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CAIRO - error when converting txt to pdf

This is a discussion on CAIRO - error when converting txt to pdf within the C++ Programming forums, part of the General Programming Boards category; I am trying to build a code that converts txt file to pdf file. I managed to create the pdf ...

  1. #1
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    CAIRO - error when converting txt to pdf

    I am trying to build a code that converts txt file to pdf file.

    I managed to create the pdf file. The problem is the pdf file is created corrupted. I would like to know whatīs wrong with the code. Below I put the complete code. I hope someone help me.

    Code:
    #include <cairo.h>
    #include <cairo-pdf.h>
    #include<stdio.h>
    #include<conio.h>
    #include<conio2.h>
    #include <stdlib.h>
    #include <string.h>
    #include <windows.h>
    int main(int argc, char **argv) {    
            
     float position;
       char str[200];
      FILE *fp;
      cairo_surface_t *surface;
      cairo_t *cr;
    
      surface = cairo_pdf_surface_create("Inventário.pdf", 504, 648);
    
      cr = cairo_create(surface);
    
      cairo_set_source_rgb(cr, 0, 0, 0);
    
      cairo_select_font_face (cr, "Sans", CAIRO_FONT_SLANT_NORMAL, CAIRO_FONT_WEIGHT_NORMAL);
    
      cairo_set_font_size (cr, 5.0);
    
      position=50.0;
    
      fp = fopen("arquivo.txt", "r");
        if(!fp) return 1; 
      while(fgets(str,sizeof(str),fp) != NULL) 
      {
          int len = strlen(str)-1;
          if(str[len] == '\n') str[len] = 0;
          printf("\x0a %s", str);
          cairo_move_to(cr, 8.0, position);
          cairo_show_text(cr, str);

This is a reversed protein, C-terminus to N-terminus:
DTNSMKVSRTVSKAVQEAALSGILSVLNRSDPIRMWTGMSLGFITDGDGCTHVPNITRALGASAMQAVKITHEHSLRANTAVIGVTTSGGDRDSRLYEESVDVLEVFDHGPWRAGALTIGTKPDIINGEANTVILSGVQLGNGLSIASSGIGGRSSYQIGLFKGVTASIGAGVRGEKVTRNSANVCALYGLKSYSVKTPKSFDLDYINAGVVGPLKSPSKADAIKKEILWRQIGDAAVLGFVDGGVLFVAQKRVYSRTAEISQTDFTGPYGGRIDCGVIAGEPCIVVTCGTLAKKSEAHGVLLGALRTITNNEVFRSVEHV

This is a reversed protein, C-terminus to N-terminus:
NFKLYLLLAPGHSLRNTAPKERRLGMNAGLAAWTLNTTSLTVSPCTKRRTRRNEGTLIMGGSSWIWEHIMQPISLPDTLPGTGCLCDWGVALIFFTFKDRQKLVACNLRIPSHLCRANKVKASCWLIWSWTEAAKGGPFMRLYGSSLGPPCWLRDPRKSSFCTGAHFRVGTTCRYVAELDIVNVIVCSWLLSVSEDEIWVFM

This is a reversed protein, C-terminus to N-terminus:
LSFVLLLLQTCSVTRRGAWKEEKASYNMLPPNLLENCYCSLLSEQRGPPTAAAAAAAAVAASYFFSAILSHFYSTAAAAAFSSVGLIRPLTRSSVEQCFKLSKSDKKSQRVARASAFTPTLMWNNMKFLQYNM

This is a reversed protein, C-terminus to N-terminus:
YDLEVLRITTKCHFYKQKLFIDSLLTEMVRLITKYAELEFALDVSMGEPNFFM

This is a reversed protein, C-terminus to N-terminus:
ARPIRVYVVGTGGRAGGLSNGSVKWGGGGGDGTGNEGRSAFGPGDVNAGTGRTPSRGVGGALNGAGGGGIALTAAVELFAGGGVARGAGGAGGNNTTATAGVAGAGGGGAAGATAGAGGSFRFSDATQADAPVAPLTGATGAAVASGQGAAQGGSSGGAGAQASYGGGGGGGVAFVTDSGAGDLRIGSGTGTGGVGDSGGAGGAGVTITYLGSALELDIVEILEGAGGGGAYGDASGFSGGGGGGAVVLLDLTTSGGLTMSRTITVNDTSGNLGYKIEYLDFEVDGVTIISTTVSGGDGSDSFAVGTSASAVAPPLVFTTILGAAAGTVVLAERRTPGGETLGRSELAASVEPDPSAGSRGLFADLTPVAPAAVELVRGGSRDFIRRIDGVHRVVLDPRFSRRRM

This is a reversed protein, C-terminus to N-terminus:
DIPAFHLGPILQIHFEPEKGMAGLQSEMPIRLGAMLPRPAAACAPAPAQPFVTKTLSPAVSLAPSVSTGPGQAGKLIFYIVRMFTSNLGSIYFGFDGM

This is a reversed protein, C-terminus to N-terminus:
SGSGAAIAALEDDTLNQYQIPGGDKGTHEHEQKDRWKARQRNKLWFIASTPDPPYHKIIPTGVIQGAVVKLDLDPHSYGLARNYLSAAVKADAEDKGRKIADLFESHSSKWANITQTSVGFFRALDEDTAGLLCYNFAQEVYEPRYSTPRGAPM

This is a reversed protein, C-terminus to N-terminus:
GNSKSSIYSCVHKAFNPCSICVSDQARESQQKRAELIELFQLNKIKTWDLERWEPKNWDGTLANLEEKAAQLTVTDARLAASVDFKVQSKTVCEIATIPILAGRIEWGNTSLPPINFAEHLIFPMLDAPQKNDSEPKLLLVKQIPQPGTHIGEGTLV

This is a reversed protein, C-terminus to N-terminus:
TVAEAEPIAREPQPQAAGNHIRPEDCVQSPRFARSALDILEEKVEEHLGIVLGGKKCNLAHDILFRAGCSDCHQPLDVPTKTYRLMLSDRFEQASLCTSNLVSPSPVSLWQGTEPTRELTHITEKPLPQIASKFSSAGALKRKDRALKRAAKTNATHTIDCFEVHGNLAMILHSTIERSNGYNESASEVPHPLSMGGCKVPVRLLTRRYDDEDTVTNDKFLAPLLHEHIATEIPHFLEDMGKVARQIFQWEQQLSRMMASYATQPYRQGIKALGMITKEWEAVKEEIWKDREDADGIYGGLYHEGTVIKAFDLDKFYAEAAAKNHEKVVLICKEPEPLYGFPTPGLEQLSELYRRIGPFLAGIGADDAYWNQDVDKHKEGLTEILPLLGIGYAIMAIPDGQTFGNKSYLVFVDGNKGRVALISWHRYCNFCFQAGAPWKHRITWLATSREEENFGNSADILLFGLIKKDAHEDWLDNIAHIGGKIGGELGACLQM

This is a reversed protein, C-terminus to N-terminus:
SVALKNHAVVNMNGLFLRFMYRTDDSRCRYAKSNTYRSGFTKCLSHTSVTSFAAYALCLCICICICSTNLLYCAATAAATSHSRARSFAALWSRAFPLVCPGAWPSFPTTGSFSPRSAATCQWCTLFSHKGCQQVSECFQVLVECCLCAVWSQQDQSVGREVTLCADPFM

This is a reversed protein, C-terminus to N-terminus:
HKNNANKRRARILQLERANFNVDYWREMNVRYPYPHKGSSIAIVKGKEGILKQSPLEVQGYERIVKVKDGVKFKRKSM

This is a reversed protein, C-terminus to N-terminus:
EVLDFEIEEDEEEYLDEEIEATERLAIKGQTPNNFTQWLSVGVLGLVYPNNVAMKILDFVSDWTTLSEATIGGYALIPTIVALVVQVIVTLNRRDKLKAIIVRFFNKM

position+=8;
     }
      fclose(fp);
       getch();
      cairo_show_page(cr);
    
      cairo_surface_destroy(surface);
      cairo_destroy(cr);
      return 0;
    }

  2. #2
    and the hat of wrongness Salem's Avatar
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    > The problem is the pdf file is created corrupted.
    As in "Adobe acrobat viewer pops up an error message saying "This is an invalid PDF file"" ?

    Or

    Adobe acrobat opens the file OK, but all you see is some combination of
    - all white
    - all black
    - random ink blots
    - lines
    - something else

    First off, I would suggest you ditch the file reading, and just go with
    Code:
      position=50.0;
      cairo_move_to(cr, 8.0, position);
      cairo_show_text(cr, "This is line 1");
      position+=8;
      cairo_move_to(cr, 8.0, position);
      cairo_show_text(cr, "This is line 2");
      cairo_show_page(cr);
    Then fiddle around with the font size, position etc until you understand how to display 2 lines at a nice scale and position.
    Cairo: A Vector Graphics Library

    Then do the code for reading the file.
    If you dance barefoot on the broken glass of undefined behaviour, you've got to expect the occasional cut.
    If at first you don't succeed, try writing your phone number on the exam paper.
    I support http://www.ukip.org/ as the first necessary step to a free Europe.

  3. #3
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    Quote Originally Posted by Salem View Post
    > The problem is the pdf file is created corrupted.
    As in "Adobe acrobat viewer pops up an error message saying "This is an invalid PDF file"" ?

    Or

    Adobe acrobat opens the file OK, but all you see is some combination of
    - all white
    - all black
    - random ink blots
    - lines
    - something else

    First off, I would suggest you ditch the file reading, and just go with
    Code:
      position=50.0;
      cairo_move_to(cr, 8.0, position);
      cairo_show_text(cr, "This is line 1");
      position+=8;
      cairo_move_to(cr, 8.0, position);
      cairo_show_text(cr, "This is line 2");
      cairo_show_page(cr);
    Then fiddle around with the font size, position etc until you understand how to display 2 lines at a nice scale and position.
    Cairo: A Vector Graphics Library

    Then do the code for reading the file.
    Thanks for the answer.
    I did what you told me. Look the code.
    Code:
    #include <cairo.h>
    #include <cairo-pdf.h>
    //#include<stdio.h>
    //#include<conio.h>
    //#include<conio2.h>